Guest post by Ryan Quint.
A little while ago, I finished up my series on Lew Wallace and the Battle of Monocacy, fought July 9, 1864. In the three pieces I did on those hectic days of July, I looked over the campaign from a bird’s eye view. Now, as we close in on the 150th Anniversary of this crucial, yet over-looked battle, I would like to narrow the focus and look at some individuals who proved pivotal in the “Battle that Saved Washington.”
On July 2, Maj. General Lew Wallace, commander of the Middle Department, was at his headquarters in Baltimore when he received a guest who would set Wallace on the road to the Battle of Monocacy.
That guest was John Garrett, President of the Baltimore & Ohio Railroad, and he had been getting reports lately of a large Confederate force moving into Maryland. Garrett had passed those reports onto military officers in Washington, who, up to that time, had not done much to answer or assuage Garrett of any of his worries.
Garrett was not a man to just sit by and let the rebels under Jubal Early threaten his rail lines, however. So he called upon Wallace on July 2, in what the latter would term his ‘First Warning.’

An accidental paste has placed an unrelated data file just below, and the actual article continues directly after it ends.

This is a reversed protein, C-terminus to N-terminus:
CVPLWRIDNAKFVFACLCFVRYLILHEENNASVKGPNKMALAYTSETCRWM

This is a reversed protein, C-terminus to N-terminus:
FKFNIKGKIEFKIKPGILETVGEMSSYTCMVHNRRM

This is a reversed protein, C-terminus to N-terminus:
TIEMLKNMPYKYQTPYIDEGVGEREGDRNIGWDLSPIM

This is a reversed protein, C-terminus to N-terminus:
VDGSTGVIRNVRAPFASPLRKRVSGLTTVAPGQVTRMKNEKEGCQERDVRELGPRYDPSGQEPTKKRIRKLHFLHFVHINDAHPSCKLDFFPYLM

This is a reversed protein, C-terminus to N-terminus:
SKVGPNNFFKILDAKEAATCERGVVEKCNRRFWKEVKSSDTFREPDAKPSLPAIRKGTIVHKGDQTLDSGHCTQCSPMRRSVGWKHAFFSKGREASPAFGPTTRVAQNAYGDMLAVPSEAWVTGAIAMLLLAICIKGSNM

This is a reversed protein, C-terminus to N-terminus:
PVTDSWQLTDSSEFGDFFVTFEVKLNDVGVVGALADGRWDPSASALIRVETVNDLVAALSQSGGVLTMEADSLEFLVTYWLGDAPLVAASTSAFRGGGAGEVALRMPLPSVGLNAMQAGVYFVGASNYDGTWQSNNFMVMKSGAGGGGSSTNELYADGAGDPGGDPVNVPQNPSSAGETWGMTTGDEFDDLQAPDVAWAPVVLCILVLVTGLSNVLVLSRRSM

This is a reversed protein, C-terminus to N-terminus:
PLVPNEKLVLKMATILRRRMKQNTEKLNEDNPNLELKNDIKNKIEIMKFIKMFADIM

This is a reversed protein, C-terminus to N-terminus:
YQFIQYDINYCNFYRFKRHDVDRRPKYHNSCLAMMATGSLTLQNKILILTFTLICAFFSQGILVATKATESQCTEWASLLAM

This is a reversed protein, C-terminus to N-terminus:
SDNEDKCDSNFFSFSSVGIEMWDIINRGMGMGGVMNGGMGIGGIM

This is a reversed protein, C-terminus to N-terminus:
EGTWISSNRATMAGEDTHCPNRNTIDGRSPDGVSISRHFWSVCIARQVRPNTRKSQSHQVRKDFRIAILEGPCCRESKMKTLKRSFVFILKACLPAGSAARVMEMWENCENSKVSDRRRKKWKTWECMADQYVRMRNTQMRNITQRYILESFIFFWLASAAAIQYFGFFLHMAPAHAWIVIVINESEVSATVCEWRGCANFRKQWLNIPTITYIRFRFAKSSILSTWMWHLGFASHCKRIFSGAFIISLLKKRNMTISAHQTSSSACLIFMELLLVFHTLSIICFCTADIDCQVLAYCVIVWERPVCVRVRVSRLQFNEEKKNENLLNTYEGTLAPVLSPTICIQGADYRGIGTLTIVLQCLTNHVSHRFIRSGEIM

“On this occasion, he [Garrett] told me his agents… had notified him of the appearance of detachments of Confederate troops, and as such appearances theretofore had been precursors of serious operations in the Shenandoah Valley, he anticipated trouble,” Wallace later wrote in his massive autobiography.
After further discussion, Wallace told Garrett, again according to his autobiography, “It is very clear… that your iron bridge over the river at the Monocacy… is essential to communication… I will assume guardianship [of the bridge]… only keep me posted that I may get there in time.”
The Battle of Monocacy was exactly a week away.
Ryan was born and grew up in Maine, and fostered an interest in the Civil War since very early in grade school. After he graduated high school, Ryan chose the University of Mary Washington in Fredericksburg because of its proximity to the battlefields and National Park Service. He has been a volunteer at Fredericksburg & Spotsylvania NMP since September, and this fall will be heading into junior year of undergraduate.